Hang Seng Bank to appoint first woman as its chairman later this year

Chad Bray
·4-min read

Hang Seng Bank said on Monday that it would appoint independent director Irene Lee Yun Lien as its chairman later this year, the first woman to serve in the role in the bank’s history.

The Hong Kong lender said Raymond Ch’ien Kuo Fung would retire after 13 years as chairman to devote more time to his other commitments and interests following the bank’s annual meeting, which is expected in the second quarter of this year.

“I am excited to take up the role of chairman at a time when the digital era is bringing major shifts in the banking industry, with services becoming more integrated into customers’ daily lives,” Lee said in a statement. “Hang Seng is a home-grown brand with a unique Hong Kong franchise. Its long history of commitment to the Hong Kong community will never change. In the shorter term, we will do our part to support Hong Kong in putting its economy back on the road to recovery.”

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Lee is the executive chairman of Hysan Development Company and a director of HSBC, which holds a 62.1 per cent equity interest in Hang Seng Bank. Lee has served as an independent director of Hang Seng Bank since 2014 and is a member of the Exchange Fund advisory committee of the Hong Kong Monetary Authority.

“Irene will be making history as the bank’s first woman chairman,” Ch’ien said. “Together with its vice-chairman and chief executive Louisa Cheang, Hang Seng will be trailblazing by having two of Hong Kong’s most talented female leaders steering the bank forward, an exciting milestone for the bank’s 88th anniversary this year. Having Irene and Louisa at the helm will provide further inspiration or promotion of diversity in Hong Kong’s corporate leadership.”

Irene Lee Yun Lien, incoming chairman of Hang Seng Bank. Photo: SCMP Handout
Irene Lee Yun Lien, incoming chairman of Hang Seng Bank. Photo: SCMP Handout

In addition to serving as Hang Seng’s chairman, Ch’ien is a justice of the peace, honorary president of the Federation of Hong Kong Industries and an independent director of China Resources Power Holdings Company and Swiss Re.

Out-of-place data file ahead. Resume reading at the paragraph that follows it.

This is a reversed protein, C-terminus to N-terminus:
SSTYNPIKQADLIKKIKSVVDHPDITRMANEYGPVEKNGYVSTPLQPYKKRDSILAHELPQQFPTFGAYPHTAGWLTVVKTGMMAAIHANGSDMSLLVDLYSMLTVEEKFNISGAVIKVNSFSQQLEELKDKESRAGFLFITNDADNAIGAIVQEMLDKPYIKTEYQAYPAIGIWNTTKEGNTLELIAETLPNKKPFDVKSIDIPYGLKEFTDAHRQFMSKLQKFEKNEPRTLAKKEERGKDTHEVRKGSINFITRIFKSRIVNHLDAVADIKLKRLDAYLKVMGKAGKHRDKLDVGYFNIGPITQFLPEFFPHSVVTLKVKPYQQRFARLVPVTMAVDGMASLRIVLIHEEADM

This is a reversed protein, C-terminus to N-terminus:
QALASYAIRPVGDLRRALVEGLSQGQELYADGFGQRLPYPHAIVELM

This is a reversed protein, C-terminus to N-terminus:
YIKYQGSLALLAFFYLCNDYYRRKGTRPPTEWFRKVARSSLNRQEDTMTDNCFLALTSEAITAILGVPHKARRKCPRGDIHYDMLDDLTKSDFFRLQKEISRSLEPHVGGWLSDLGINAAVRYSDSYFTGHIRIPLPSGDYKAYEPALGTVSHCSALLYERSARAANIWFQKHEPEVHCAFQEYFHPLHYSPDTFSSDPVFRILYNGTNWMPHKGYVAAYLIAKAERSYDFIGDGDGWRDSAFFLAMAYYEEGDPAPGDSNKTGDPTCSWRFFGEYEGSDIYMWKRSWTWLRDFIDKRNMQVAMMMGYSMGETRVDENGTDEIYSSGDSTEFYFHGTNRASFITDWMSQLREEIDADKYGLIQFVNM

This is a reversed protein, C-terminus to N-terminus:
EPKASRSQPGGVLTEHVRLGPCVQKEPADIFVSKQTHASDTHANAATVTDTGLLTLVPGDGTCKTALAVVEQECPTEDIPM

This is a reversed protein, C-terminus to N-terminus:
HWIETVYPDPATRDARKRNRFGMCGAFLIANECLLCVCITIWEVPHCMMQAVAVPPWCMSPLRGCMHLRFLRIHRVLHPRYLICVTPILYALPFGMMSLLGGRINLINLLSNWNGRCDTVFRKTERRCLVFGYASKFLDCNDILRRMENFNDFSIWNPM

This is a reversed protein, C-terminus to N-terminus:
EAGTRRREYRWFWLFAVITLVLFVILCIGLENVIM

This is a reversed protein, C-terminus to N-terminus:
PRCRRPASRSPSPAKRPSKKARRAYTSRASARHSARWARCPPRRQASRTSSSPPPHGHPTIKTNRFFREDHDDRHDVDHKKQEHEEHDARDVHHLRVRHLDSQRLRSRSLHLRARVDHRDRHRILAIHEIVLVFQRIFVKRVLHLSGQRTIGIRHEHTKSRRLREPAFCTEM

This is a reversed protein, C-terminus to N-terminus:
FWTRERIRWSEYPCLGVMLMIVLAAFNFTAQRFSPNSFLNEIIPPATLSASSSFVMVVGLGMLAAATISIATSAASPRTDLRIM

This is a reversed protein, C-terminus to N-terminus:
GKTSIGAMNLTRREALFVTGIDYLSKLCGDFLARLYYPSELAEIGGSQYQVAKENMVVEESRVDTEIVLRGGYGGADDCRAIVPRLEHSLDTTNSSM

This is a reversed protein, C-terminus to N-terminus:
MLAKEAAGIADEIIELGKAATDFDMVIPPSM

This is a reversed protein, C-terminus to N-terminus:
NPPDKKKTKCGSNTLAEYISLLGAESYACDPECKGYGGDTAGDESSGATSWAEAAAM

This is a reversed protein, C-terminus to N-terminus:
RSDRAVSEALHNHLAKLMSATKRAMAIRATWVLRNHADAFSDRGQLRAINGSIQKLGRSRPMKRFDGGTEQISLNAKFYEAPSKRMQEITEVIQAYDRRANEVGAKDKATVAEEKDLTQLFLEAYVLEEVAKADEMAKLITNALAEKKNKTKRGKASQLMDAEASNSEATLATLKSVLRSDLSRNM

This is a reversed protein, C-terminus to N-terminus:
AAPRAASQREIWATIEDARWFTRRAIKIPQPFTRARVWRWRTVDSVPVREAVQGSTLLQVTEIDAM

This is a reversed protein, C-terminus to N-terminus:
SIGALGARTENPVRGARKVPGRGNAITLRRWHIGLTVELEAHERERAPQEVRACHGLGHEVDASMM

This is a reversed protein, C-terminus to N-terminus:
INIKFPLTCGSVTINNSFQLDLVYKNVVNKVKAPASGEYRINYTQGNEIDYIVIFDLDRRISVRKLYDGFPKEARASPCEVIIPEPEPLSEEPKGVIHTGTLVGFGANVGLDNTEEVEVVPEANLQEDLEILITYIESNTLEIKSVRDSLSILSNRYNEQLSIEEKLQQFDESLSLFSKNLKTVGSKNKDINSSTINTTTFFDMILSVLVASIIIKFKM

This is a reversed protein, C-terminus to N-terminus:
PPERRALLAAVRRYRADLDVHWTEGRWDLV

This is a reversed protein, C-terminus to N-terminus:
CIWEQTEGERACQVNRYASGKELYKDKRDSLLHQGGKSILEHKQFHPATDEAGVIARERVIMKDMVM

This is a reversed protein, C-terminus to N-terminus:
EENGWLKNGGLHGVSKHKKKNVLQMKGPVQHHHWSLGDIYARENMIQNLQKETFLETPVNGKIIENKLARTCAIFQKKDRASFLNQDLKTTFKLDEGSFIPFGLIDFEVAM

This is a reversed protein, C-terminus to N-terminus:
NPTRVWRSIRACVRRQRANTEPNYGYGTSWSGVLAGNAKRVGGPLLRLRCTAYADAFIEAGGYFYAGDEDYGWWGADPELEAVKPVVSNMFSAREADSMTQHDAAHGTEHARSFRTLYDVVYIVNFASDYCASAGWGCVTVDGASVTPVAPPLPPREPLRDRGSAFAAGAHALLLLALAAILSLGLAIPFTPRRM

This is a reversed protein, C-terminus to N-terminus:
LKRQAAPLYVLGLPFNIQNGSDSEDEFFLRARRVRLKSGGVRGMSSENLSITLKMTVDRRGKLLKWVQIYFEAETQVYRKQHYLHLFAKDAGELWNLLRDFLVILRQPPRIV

The appointment of Lee comes as gains by women on corporate boards slowed in 2020, with an increase of only 0.6 percentage points of board seats among constituents of the MSCI ACWI Index, according to index provider MSCI. Women accounted for 20.6 per cent of directors among MSCI ACWI Index constituents last year.

Hong Kong was one of the few markets globally to see an increase in the number of all-male boards, rising from 32 per cent in 2019 to 37 per cent in 2020, according to MSCI. Mainland China also accounted for 14 of the 25 biggest constituents of the MSCI ACWI Index that had all-male boards.

All-male boards accounted for 31 per cent of constituents of the MSCI Emerging Markets Index in 2020, a decrease from 34.3 per cent in the prior year, according to the November report by MSCI.

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Based on the average rate of change between 2017 and 2020, MSCI believes the earliest that women will account for 30 per cent of directors on the MSCI ACWI Index is 2029, and gender parity will be reached among directors by 2045, slower than projected a year earlier.

However, if the average growth rate slows to what it was between 2019 and 2020, diversity progress would be “significantly delayed” with gender parity not reached before 2069, according to MSCI.

Blackrock said in December that it would support more shareholder proposals on climate change and social issues as it tries to use its dominance as the world’s biggest asset manager to enact change, including voting against directors where it believes companies are not moving fast enough. For example, the company said it would push for greater ethnic and gender diversities on corporate boards.

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